He could hear Elize sobbing: ‘Ian stop it. Leave me alone or you’re going to kill me,’ followed by a ‘gurgling’ noise.

Levy stabbed was stabbing Elize with such force that her blood soaked the surrounding floor, walls and skirting of his flat.

One wound he had inflicted upon her abdomen was so large that her intestines were poking through the hole in her flesh.

When police arrived they found the killer naked and bathed in his victim’s blood.

Mr Zermanski who had assisted Mr Harvey in trying to open the door said: ‘He looked like he’d been submerged in a bath of blood.’

Elize was found naked and laid on her back with a large claw hammer resting between her legs.

A 20cm knife was next to her, together with a pair of blood drenched tracksuit bottoms.

PC Craig Vincent, who arrested Levy, said: ‘I saw Mr Levy completely naked and covered in blood from the neck down.

‘Literally, I can only describe it as like a movie scene. It was arms, shoulders, body, legs – all completely red. I could also see some blood coming from the top of his head.

‘It was something I have never seen before.’

As the synagogue worker lay dead at his feet, Levy moaned to the officer about a minor cut to his own hand.

‘Please do something about my hand,’ he pleaded: ‘Please, my hand’s killing me.’

Levy added: ‘It’s the hospital’s fault. They let me out. They knew I was depressed.’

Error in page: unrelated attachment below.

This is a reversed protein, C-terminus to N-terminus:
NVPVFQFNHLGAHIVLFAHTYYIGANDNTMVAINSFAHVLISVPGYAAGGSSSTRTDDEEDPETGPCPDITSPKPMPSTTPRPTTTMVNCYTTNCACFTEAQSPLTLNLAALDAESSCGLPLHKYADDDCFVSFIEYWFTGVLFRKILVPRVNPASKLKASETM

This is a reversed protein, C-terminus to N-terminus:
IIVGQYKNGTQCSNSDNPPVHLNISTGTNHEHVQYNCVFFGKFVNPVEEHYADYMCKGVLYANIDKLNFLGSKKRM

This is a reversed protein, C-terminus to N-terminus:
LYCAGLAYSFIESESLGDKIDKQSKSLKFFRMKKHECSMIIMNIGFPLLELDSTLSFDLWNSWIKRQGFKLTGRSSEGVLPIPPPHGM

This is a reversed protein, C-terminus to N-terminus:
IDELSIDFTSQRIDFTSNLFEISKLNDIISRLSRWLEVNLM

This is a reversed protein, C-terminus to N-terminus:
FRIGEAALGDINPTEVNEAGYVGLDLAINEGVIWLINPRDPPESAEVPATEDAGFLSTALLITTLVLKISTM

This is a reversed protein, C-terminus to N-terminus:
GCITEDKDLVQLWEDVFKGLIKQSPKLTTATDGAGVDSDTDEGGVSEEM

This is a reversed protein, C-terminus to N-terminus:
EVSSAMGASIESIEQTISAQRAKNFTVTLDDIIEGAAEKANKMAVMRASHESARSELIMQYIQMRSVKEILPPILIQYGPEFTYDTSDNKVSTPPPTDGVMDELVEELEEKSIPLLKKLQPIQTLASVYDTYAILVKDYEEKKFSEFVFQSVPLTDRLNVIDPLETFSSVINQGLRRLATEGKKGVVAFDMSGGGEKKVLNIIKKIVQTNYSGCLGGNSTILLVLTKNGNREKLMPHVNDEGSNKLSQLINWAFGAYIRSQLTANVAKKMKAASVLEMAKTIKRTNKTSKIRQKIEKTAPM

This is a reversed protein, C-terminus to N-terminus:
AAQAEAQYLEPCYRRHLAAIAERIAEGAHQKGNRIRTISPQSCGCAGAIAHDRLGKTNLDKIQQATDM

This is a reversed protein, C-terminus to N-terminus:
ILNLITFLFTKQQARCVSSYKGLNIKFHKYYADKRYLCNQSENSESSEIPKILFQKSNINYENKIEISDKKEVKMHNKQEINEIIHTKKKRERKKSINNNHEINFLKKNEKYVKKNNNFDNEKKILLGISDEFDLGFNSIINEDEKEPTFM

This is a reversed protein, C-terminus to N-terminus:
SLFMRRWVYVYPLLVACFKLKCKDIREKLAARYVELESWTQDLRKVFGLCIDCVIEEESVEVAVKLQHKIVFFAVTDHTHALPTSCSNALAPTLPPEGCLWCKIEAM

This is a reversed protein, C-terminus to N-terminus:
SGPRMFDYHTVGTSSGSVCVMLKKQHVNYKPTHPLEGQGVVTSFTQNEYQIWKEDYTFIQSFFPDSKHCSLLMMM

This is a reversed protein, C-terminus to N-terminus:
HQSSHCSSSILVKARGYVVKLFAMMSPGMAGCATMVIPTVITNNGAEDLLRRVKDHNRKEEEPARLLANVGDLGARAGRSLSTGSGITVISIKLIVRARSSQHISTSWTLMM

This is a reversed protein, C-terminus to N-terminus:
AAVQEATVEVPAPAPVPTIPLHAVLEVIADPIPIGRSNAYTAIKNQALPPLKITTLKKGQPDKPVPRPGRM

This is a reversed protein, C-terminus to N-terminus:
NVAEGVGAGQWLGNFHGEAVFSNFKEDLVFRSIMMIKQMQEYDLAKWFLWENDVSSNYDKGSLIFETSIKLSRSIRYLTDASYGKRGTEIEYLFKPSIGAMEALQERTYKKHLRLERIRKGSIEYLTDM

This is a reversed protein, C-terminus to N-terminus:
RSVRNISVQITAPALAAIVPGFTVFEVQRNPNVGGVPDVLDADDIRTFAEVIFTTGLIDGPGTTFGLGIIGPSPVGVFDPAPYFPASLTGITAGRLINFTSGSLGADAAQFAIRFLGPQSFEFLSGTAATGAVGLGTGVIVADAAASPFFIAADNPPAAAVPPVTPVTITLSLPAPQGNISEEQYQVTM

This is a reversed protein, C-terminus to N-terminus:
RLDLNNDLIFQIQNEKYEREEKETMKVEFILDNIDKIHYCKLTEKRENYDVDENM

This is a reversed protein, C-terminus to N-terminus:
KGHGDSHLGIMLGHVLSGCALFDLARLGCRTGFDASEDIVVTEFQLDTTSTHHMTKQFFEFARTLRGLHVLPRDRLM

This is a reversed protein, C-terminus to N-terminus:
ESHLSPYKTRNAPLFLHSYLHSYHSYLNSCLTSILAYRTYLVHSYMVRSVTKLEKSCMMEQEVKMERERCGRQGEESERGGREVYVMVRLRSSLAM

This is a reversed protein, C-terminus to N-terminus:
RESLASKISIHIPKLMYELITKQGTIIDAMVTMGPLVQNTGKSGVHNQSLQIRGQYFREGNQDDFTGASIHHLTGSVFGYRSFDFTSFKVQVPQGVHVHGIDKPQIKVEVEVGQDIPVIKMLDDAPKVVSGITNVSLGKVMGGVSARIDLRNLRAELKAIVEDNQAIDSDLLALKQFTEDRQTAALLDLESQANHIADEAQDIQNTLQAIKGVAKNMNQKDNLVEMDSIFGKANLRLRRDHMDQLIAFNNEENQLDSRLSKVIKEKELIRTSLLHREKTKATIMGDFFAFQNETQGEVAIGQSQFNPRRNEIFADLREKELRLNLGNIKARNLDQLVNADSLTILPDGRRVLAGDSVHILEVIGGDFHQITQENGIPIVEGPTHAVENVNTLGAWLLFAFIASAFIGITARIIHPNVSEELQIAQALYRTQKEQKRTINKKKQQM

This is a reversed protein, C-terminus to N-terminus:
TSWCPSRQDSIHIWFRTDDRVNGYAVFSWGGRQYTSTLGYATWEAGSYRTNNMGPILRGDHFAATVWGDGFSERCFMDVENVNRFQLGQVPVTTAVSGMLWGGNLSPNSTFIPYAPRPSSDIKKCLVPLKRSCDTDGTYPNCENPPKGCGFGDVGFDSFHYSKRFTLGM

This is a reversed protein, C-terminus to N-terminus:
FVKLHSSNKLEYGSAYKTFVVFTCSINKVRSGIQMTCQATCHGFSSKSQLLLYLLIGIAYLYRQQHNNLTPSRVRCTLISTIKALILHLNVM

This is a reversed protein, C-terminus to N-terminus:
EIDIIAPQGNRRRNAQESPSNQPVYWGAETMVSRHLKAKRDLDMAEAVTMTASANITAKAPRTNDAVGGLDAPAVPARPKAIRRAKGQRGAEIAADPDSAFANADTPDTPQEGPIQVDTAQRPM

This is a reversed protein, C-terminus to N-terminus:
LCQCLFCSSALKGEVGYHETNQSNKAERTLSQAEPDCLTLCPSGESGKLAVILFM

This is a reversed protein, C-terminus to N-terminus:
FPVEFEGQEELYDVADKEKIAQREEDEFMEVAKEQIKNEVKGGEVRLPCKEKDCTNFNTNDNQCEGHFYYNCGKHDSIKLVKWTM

Levy admitted manslaughter but denied murder, claiming his responsibility for the killing was diminished by his mental condition.

But he was convicted by the jury and ordered to serve at least 21 years before he can be considered for parole.

Judge Richard Foster told him ‘You had in Elize Stevens a person who loved you, cared for you, was planning we heard to move in with you, to share her life with you. She was supporting you, she loved you.

‘You took her life away so savagely and so selfishly. What made you do that terrible act was that toxic mixture of rage, self pitying and resentment.

‘It was a ferocious attack, it was pre-planned attack. It seems you had a sexual relationship the night before or that morning, probably the night before.

‘She was naked, her clothing was neatly folded up in the side. She was vulnerable. You selfishly murdered her because you were concerned she might meet someone better than you.’